HEAT VISION

The Most Surprising Thing About 'House With a Clock in Its Walls'

The House With a Clock in Its Walls Still 1 - Publicity-H 2018
Courtesy of Storyteller Distribution Co., LLC
Eli Roth, whose films inspired the term "torture porn," is not the first person you'd expect to direct a family film.

Perhaps the most surprising thing in the new family film The House With a Clock in Its Walls isn’t its throwback aesthetic to the early days of the 20th century, or its playful banter between adult leads Jack Black and Cate Blanchett. No, the most surprising thing comes early on when the last of the opening credits is revealed: "Directed by Eli Roth." After years of sticking with horror and being on the cutting edge of a not terribly exciting horror-movie trend, the filmmaker has, at least for now, shifted to making family fare. And the combination, mostly, pays off.

Roth has only directed a handful of films, but it didn’t take him long to establish himself as a horror auteur to watch. Films like Cabin Fever and Hostel were divisive; some embraced the intensely gory affairs, but the Hostel franchise, especially, led to the coining of the phrase “torture porn” for its gruesome depictions of innocent people (often young women) being brutalized by vicious attackers. Since Hostel Part II, Roth may be best known for his turn as the “Bear Jew” in Quentin Tarantino’s Inglourious Basterds, though he also worked on some TV pilots and, earlier this year, directed the Bruce Willis-led remake of Death Wish.

Putting it lightly, Roth is not the first person you might think of to direct a film like House With a Clock in its Walls. There are touches of horror throughout the adaptation of the John Bellairs novel, to be sure: Set in 1955, the story focuses on young Lewis Barnavelt (Owen Vaccaro), who’s been shipped off to Michigan after the death of his parents, only to find that his mysterious uncle Jonathan (Black) is a warlock and next-door neighbor Mrs. Zimmerman (Blanchett) is a witch. After learning some of the tools of the trade, Lewis has to work with Jonathan and Mrs. Zimmerman to stop the undead and still very nefarious Isaac Izard (Kyle MacLachlan) from bringing about the end of humanity. The stakes are high, and the eponymous house has plenty of creepy flourishes, from living furniture to constantly shifting stained-glass windows to a room full of old doll parts.

What makes the pic stand out is the way Roth brings the house to life. Black and Blanchett are more than game as the leads of the film, but the house itself is imbued with plenty of spark and personality. In one scene at his elementary school, Lewis is told by one of his new classmates that his home is nicknamed “the Slaughterhouse,” but what it’s really reminiscent of is the Disneyland theme-park attraction the Haunted Mansion. Though there’s no stretching room or floating medium, the titular house is full of the kinds of off-kilter details that feel right at home in the attraction. Here, more than in any attempts to create jump scares, Roth and his production team have excelled. (There are jump scares in the film, to be clear. Unfortunately, none of them work.)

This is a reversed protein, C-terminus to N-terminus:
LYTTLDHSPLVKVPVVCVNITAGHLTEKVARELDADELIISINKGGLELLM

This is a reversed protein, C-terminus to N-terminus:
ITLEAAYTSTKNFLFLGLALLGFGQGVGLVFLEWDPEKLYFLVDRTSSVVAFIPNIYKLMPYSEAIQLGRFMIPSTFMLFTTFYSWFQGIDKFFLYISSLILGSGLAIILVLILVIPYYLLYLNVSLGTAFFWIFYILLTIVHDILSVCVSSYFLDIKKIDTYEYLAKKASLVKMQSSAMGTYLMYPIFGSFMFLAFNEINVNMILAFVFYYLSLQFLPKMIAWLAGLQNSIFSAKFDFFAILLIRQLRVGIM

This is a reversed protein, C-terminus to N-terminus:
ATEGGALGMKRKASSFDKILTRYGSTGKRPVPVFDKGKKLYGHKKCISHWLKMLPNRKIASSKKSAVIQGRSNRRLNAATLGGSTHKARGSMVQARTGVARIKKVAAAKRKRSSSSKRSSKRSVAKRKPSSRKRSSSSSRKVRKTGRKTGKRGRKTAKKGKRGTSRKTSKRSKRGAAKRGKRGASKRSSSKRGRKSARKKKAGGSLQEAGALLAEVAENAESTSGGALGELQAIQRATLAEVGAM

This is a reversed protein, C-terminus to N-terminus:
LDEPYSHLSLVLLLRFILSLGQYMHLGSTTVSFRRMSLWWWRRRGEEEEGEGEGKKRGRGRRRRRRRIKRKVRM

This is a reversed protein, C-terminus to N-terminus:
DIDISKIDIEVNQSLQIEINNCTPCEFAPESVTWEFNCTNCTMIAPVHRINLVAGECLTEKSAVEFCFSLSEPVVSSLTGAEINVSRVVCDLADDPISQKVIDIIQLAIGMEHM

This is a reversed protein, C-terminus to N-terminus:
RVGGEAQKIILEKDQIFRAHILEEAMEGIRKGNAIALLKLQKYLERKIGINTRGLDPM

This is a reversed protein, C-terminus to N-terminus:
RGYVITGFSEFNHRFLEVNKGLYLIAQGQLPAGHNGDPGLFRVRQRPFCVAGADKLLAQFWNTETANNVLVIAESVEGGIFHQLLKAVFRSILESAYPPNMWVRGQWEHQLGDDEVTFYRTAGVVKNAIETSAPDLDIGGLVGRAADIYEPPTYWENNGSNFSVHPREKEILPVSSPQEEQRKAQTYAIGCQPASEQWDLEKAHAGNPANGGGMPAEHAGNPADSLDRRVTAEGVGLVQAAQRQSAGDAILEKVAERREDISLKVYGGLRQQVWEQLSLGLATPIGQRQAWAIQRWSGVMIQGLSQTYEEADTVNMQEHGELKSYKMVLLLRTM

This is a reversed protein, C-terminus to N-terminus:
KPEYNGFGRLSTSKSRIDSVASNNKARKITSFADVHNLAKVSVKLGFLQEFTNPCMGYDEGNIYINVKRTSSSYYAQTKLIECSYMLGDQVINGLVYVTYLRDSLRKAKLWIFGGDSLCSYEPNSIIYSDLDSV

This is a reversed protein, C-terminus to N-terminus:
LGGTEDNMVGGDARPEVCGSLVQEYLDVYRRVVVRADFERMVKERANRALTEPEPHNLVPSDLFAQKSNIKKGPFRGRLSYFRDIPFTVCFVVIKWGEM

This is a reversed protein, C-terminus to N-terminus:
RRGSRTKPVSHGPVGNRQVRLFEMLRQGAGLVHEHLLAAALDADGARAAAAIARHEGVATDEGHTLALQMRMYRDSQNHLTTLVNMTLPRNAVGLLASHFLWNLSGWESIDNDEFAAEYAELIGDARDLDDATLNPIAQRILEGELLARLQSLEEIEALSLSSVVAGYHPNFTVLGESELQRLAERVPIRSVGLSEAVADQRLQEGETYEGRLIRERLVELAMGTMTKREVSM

Another way in which Roth’s style shines is in a couple of flourishes that feel distinctive even amid other spooky modern family films. Lewis is seen, at least in the first half, consistently with goggles above his eyes, a nod to his favorite fictional character, Captain Midnight. The character is the lead of a serial we only see briefly in a fantastical moment, during which one of his nemeses, Comrade Ivan (played by Roth), is seen trying to take the heroic and indomitable figure down. It’s reminiscent of the German propaganda pic inside Inglourious Basterds that Roth directed, a black-and-white melodramatic serial that seems equally inspired by silent cinema. The same is true of a brief flashback during which we see Jonathan and Isaac performing magic together onstage, depicted in the style of old-school nickelodeon movies. These are some of the immediate highlights of the film, where Roth gets to stretch even within the confines of family cinema.

It’s not wrong to presume that Roth would be one of the last people to make a movie like House With a Clock in its Walls, simply because he’s never made a film like this before. (Although Death Wish wasn’t quite in the same vein as his earlier horror pics, it’s still a vastly more adult film than this one is.) Though the film was produced by Amblin Entertainment, Roth makes it work by hearkening back well before the 1980s or even the 1950s, during which it is set. When this pic is at its best, it’s because it feels decidedly old-fashioned and off-kilter. The charmingly quaint aesthetic of The House With a Clock in its Walls doesn’t feel like something Roth would pull off, but this effort suggests he’s got some tricks up his sleeve.

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